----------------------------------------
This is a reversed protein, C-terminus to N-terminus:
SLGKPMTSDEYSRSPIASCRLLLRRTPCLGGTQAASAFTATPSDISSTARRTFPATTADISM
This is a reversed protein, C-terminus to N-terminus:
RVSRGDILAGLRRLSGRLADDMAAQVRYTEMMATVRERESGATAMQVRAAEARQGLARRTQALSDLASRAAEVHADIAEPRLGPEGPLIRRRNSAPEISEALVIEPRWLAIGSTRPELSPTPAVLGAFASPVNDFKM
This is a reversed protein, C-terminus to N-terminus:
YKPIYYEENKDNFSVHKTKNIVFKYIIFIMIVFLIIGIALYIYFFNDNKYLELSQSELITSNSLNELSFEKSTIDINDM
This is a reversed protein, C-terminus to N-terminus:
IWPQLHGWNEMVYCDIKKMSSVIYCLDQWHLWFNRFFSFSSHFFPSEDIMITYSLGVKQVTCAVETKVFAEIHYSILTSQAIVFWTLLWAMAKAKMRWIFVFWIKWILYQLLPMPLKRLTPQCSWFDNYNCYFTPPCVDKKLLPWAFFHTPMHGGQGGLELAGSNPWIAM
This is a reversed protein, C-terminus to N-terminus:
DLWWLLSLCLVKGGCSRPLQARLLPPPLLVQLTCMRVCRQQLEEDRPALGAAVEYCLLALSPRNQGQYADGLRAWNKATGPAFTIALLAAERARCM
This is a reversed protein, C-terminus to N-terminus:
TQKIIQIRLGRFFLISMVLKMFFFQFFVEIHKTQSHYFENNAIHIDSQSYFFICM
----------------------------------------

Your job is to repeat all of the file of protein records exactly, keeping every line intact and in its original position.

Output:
This is a reversed protein, C-terminus to N-terminus:
SLGKPMTSDEYSRSPIASCRLLLRRTPCLGGTQAASAFTATPSDISSTARRTFPATTADISM
This is a reversed protein, C-terminus to N-terminus:
RVSRGDILAGLRRLSGRLADDMAAQVRYTEMMATVRERESGATAMQVRAAEARQGLARRTQALSDLASRAAEVHADIAEPRLGPEGPLIRRRNSAPEISEALVIEPRWLAIGSTRPELSPTPAVLGAFASPVNDFKM
This is a reversed protein, C-terminus to N-terminus:
YKPIYYEENKDNFSVHKTKNIVFKYIIFIMIVFLIIGIALYIYFFNDNKYLELSQSELITSNSLNELSFEKSTIDINDM
This is a reversed protein, C-terminus to N-terminus:
IWPQLHGWNEMVYCDIKKMSSVIYCLDQWHLWFNRFFSFSSHFFPSEDIMITYSLGVKQVTCAVETKVFAEIHYSILTSQAIVFWTLLWAMAKAKMRWIFVFWIKWILYQLLPMPLKRLTPQCSWFDNYNCYFTPPCVDKKLLPWAFFHTPMHGGQGGLELAGSNPWIAM
This is a reversed protein, C-terminus to N-terminus:
DLWWLLSLCLVKGGCSRPLQARLLPPPLLVQLTCMRVCRQQLEEDRPALGAAVEYCLLALSPRNQGQYADGLRAWNKATGPAFTIALLAAERARCM
This is a reversed protein, C-terminus to N-terminus:
TQKIIQIRLGRFFLISMVLKMFFFQFFVEIHKTQSHYFENNAIHIDSQSYFFICM